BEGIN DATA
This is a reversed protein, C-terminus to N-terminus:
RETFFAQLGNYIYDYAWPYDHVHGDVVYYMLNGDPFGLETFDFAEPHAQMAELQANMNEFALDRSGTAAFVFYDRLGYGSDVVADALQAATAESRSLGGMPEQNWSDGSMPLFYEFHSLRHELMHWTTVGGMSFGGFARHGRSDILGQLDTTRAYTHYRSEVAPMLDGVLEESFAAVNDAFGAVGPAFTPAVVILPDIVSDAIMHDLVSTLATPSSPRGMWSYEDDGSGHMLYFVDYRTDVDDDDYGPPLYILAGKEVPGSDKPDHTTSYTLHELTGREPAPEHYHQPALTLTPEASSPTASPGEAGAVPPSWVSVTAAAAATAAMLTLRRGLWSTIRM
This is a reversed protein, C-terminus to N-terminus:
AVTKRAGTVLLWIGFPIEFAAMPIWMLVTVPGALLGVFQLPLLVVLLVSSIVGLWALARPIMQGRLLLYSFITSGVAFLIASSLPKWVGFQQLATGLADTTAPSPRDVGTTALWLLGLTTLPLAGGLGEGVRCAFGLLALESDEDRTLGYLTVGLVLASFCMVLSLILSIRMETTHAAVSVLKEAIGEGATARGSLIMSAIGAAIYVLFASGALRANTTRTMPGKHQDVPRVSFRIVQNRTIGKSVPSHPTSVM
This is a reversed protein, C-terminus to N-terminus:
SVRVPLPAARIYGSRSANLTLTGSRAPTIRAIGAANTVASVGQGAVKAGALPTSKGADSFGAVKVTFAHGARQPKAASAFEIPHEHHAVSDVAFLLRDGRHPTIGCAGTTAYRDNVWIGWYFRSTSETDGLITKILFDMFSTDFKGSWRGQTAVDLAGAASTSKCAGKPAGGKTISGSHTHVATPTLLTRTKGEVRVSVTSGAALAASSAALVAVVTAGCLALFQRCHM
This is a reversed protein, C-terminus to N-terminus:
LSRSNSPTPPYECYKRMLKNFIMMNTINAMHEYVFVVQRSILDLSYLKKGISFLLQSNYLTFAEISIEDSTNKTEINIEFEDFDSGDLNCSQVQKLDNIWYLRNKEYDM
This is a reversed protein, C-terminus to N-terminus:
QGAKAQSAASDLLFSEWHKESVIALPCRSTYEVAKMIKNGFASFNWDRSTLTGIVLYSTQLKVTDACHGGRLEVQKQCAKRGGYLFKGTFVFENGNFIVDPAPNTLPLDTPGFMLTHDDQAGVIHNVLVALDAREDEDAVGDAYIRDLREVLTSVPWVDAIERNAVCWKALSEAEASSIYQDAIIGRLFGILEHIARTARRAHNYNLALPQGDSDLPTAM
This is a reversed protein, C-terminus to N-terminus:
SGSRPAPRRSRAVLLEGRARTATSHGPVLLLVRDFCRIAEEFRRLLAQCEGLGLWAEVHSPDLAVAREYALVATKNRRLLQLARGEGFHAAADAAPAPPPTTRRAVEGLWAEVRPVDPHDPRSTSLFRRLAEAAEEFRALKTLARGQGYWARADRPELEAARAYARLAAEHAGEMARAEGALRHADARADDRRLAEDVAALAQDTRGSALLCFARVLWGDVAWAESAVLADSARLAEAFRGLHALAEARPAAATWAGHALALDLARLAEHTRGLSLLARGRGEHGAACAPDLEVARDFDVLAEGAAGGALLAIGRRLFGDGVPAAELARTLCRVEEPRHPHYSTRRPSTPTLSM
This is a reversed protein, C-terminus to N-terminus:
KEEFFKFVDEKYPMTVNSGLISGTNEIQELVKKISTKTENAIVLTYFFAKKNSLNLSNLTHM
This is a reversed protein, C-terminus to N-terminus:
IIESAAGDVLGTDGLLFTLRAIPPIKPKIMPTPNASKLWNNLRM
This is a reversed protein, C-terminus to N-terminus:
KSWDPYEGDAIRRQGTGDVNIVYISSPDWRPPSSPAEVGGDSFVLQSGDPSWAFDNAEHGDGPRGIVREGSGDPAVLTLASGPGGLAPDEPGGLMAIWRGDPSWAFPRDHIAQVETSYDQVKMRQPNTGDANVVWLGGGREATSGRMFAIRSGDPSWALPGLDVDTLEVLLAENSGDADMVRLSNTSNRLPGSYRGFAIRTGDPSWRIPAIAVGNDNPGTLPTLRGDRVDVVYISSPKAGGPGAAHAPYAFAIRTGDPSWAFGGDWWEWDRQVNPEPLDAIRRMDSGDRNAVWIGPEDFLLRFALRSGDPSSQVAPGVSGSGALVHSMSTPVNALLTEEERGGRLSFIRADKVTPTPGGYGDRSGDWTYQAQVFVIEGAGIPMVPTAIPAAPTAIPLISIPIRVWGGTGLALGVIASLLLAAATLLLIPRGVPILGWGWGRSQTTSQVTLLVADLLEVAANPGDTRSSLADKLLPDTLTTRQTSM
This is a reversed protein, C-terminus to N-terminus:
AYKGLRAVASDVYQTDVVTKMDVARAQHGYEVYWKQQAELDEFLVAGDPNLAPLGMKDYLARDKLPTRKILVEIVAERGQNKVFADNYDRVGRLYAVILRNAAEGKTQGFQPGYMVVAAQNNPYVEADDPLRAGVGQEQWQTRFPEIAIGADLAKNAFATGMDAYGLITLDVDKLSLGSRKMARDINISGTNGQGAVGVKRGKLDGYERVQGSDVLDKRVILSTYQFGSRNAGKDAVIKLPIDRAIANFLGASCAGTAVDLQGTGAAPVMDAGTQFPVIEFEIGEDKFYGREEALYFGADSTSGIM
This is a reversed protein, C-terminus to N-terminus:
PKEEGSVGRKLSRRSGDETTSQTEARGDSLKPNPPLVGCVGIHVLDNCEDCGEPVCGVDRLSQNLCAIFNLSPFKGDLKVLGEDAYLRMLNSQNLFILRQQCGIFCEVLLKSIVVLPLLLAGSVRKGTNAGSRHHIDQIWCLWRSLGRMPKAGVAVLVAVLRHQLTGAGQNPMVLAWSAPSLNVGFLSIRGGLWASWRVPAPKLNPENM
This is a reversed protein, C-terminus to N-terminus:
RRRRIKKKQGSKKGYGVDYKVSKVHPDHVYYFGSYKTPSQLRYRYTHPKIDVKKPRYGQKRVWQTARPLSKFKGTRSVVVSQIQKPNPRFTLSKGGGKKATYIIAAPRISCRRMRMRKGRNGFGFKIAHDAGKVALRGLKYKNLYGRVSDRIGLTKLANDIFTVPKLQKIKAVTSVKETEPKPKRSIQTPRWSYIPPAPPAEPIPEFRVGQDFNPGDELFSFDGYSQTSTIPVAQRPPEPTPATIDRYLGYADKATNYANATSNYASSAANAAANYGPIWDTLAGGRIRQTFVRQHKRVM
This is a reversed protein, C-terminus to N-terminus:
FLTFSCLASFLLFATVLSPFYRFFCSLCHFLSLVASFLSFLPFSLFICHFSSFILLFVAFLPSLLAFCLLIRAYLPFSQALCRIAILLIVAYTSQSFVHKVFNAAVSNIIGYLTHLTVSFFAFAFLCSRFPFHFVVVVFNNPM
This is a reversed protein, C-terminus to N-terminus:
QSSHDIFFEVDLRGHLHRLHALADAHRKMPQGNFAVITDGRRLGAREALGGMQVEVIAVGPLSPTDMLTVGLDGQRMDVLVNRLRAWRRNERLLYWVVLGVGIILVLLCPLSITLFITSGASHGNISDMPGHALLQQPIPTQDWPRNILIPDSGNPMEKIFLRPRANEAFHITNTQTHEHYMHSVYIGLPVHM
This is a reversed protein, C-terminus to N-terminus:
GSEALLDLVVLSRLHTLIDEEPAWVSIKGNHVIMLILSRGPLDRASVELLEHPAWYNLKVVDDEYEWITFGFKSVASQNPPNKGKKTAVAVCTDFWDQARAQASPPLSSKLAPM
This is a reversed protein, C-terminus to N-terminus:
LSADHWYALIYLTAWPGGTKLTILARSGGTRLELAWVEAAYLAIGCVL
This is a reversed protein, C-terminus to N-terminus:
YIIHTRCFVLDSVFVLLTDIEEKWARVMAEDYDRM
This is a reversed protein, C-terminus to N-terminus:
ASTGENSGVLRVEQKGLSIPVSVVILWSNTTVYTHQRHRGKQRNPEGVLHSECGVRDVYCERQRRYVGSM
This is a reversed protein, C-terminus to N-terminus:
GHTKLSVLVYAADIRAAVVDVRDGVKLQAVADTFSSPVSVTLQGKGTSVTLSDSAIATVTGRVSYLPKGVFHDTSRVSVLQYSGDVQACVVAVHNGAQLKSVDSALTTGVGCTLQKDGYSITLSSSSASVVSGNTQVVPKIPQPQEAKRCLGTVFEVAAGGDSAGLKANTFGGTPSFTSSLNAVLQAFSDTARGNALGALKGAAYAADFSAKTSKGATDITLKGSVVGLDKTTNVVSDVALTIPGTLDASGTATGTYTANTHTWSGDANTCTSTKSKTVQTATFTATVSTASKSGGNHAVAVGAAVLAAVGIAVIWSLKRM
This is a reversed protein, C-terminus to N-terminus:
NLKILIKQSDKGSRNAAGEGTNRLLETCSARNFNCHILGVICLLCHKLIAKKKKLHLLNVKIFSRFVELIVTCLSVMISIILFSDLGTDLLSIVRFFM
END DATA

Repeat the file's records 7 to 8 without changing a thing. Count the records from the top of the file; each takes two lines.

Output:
This is a reversed protein, C-terminus to N-terminus:
KEEFFKFVDEKYPMTVNSGLISGTNEIQELVKKISTKTENAIVLTYFFAKKNSLNLSNLTHM
This is a reversed protein, C-terminus to N-terminus:
IIESAAGDVLGTDGLLFTLRAIPPIKPKIMPTPNASKLWNNLRM